In a split decision, The Rhode Island Supreme Court has decided that the state Retirement Board was entitled to question a tax-free disability pension paid to a former Cranston police officer who objected after his pension was cut by the state.
The decision, released today, overturned a 2015 ruling by Superior Court Judge Netti Vogel that stated that the onetime police officer and now lawyer –John R. Grasso – could not have his pension reduced even though he has since found another occupation.
The court stated in the opinion authored by Justice William Robinson that the “specific purpose” of disability pensions for cops and firefighters is to give them pensions for injuries suffered on the job.
“We simply cannot say…that the intent and purpose of the statutes was to provide such a benefit for life regardless of whether or not the police officer or firefighter is still disabled or is able to earn from another source the same (or greater) income that he or she would have earned as a police officer,” stated the opinion.
Police officers and firefighters are eligible for tax-free disability pensions of about 67 percent of their salaries for life. Those pensions have long been the subject of political debate in Rhode Island, particularly in cases where those granted pensions have gone on to other jobs or been observed engaging in vigorous exercise, such as weightlifting.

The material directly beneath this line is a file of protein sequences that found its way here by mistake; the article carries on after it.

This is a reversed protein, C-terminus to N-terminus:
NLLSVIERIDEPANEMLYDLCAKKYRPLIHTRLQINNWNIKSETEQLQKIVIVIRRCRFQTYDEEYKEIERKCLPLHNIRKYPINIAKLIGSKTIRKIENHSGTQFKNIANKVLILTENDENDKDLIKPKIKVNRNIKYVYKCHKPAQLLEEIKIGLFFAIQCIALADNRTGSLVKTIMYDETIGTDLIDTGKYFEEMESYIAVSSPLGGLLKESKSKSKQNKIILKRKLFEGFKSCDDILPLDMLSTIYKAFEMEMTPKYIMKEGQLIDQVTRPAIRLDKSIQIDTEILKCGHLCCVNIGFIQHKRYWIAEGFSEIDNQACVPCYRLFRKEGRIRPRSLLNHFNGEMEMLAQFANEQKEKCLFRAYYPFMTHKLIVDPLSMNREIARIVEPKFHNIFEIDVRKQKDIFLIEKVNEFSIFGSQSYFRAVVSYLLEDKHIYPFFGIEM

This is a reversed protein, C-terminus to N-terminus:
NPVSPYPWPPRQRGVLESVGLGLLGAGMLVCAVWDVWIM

A crucial issue before the court focused on what the General Assembly’s intent was when it approved the disability pension regime. Chief Justice Paul Suttell and Justice Francis Flaherty dissented from the 3 to 2 decision.
Suttell said that the legislative intent of the pension law was not ambiguous. Rather, he said, it was “very clear and crystalline” and specifically prescribes the allowance for police and firefighter disability and does not contain authority for reducing retirement payments.
“I might agree with my colleagues in the majority that, as a matter of policy, an accidental disability beneficiary…should be subject to periodic medical examinations if gainfully employed. The situation before us concerning Mr. Grasso is a prime example,” wrote Suttell.
Yet, the chief justice said, “there are legitimate reasons for treating police and firefighters who receive an accidental disability retirement allowance differently from other accidental disability beneficiaries. In my view, it is a question properly assigned to the legislature.”
Grasso is a Providence lawyer. His website says he focuses on criminal defense law.